Drugs damage the gut microbiome
According to a recent study it’s not just antibiotics that are damaging our gut microbiome. Published in Nature journal, the findings suggest over a quarter of the drugs tested (which included anti-diabetics, proton pump inhibitors, non-steroidal anti-inflammatories and atypical antipsychotics) damaged one species of gut flora at a minimum. Researchers tested 1,000 drugs against 40 bacterial strains. Twenty four percent of those tested inhibited the growth of at least one strain in vitro. They also found common resistance mechanisms in the bacteria as those found in antibiotic resistance. With ever increasing levels of concurrent drug prescribing and many people, particularly the elderly, victims of polypharmacy, this represents evidence that should not be ignored. Perhaps now, more than ever, it’s time to change the paradigm, promote self-care and drug free methods of managing our health – and the health of our microbiome – at the same time as allowing us to live longer, healthier lives.
Global eradication of transfats
The World Health Organization (WHO) has announced new plans to eliminate the use of transfats in the global food supply by 2023. Industrially produced transfats, which occur when unsaturated fats are hydrogenated, have proven links to all-cause mortality, heart disease and type 2 diabetes. Some countries have begun the process of eliminating or restricting transfats in food products, but they are still commonly and extensively used in emerging economies worldwide. Although being an admirable initiative this still does not address the problem of oxidised fats found in ultra-processed foods, nor does it encourage consumption of unprocessed whole foods as recommended in the ANH Food4Health guidelines to promote good health.
The power of food as medicine
At ANH-Intl our belief in the power of food as medicine is so great we created our Food4Health guidelines using the most cutting edge nutritional science and research. As rates of chronic disease spiral out of control, health agencies and medical personnel worldwide are now looking to diet and lifestyle practices to stop the rot as they seek alternatives to failing government advice sponsored by big corporatocracies. To meet this rising demand, the WHO have published a new report that directly recognises the importance of diet in disease prevention (namely the Mediterranean and Nordic diets). Success for low-carb, high-fat (LCHF) diet has been demonstrated recently by a clinical research nurse who, recognising the limitations of the UK government’s Eatwell Guidelines, used the Pioppi Diet (devised by cardiologist Aseem Malhotra) to restore her husband to health following a near-fatal heart attack. The benefits of an LCHF diet for glycaemic control in Type 1 diabetes has also been demonstrated in a new study co-authored by low-carb advocate Dr Sarah Hallberg. If that’s not sufficient invitation to ditch any lingering fear of fat, another study has shown the potential for virgin coconut oil to reduce inflammation associated with Alzheimer’s disease – something ANH-Intl has long promoted. When it’s clear that such a simple intervention can exert such a powerful effect, one should ask why governments and health systems like the NHS aren’t advocates of diet and lifestyle interventions. Watch out for more news on our ‘Blueprint for health system sustainability in the UK’ as we call for prevention and self-care to take centre stage to reduce -and even reverse – the current health crisis.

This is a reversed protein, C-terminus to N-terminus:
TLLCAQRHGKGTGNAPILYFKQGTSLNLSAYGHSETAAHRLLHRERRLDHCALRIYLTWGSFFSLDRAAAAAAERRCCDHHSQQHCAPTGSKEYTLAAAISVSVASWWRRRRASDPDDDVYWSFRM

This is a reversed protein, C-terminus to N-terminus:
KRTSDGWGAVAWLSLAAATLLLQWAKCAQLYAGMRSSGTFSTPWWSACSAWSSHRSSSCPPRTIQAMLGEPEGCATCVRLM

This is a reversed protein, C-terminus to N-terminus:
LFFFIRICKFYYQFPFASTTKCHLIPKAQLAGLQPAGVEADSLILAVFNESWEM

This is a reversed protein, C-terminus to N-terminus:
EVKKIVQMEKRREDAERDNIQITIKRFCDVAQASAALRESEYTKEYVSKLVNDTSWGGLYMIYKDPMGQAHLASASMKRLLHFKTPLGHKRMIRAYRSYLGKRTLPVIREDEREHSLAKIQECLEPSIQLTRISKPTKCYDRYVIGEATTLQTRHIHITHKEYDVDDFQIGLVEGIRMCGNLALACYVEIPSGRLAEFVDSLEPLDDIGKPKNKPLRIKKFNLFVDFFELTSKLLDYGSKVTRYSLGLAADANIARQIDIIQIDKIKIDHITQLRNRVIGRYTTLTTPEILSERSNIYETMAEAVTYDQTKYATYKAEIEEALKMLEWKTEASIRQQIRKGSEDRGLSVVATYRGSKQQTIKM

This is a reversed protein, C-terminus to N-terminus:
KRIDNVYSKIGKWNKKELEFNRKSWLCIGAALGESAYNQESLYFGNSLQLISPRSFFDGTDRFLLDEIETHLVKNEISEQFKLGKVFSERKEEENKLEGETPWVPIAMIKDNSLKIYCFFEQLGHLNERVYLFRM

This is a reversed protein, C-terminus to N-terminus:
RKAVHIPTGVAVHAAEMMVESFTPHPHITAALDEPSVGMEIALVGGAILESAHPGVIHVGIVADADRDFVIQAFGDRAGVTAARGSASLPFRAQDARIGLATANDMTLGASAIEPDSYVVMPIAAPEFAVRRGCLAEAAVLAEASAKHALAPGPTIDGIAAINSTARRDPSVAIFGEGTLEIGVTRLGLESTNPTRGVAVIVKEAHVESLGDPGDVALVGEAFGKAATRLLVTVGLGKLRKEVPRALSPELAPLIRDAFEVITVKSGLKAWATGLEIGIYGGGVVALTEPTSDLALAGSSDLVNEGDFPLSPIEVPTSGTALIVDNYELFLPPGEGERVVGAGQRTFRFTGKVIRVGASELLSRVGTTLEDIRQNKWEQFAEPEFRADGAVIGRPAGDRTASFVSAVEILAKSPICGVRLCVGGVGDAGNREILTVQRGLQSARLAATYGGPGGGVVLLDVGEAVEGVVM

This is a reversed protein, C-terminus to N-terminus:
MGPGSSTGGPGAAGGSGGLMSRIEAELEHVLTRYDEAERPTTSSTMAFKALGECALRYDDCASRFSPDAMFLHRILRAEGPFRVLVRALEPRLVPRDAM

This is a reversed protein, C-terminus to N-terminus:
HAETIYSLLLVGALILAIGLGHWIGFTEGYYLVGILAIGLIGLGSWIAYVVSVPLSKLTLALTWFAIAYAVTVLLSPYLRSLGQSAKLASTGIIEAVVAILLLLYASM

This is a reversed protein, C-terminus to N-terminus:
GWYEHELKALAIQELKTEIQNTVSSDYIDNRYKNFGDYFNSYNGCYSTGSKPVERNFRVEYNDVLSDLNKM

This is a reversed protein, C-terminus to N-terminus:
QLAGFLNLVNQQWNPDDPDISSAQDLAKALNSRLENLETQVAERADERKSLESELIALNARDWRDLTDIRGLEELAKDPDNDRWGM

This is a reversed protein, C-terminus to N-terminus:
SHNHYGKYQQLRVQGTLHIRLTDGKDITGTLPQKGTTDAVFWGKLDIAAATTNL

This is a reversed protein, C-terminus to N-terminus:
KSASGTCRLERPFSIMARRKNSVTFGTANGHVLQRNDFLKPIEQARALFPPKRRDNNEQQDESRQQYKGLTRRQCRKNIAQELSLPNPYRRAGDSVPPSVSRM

HPV vaccine confusion continues
The first, published in the Indian Journal of Medical Ethics, considers a possible link between the introduction of the HPV vaccine and an increase in cervical cancer rates, after The Centre for Cervical Cancer Prevention in Sweden noted an increase in incidence of invasive cervical cancer – particularly during 2014/2015.
However, in juxtaposition, the Cochrane Collaboration have released a review which underscores the effectiveness of the HPV vaccine in preventing pre-cancerous changes (a notable change in language from the cancer prevention message that has been used to date). The review focused on 26 randomised controlled studies comparing vaccine to placebo (vaccine adjuvant or other vaccine). These studies have previously been criticised for not comparing the vaccine to a true placebo, thus masking and obscuring the actual potential for the vaccine to cause serious adverse events.
Before you make a decision whether or not to allow your child to be given the HPV vaccine, take a look at our HPV vaccine campaign page so you can make a fully informed decision. If you haven’t already done so, please consider signing (and sharing) our petition calling on health authorities to stop claiming vaccines are ‘safe’ to safeguard informed choice and consent over vaccination.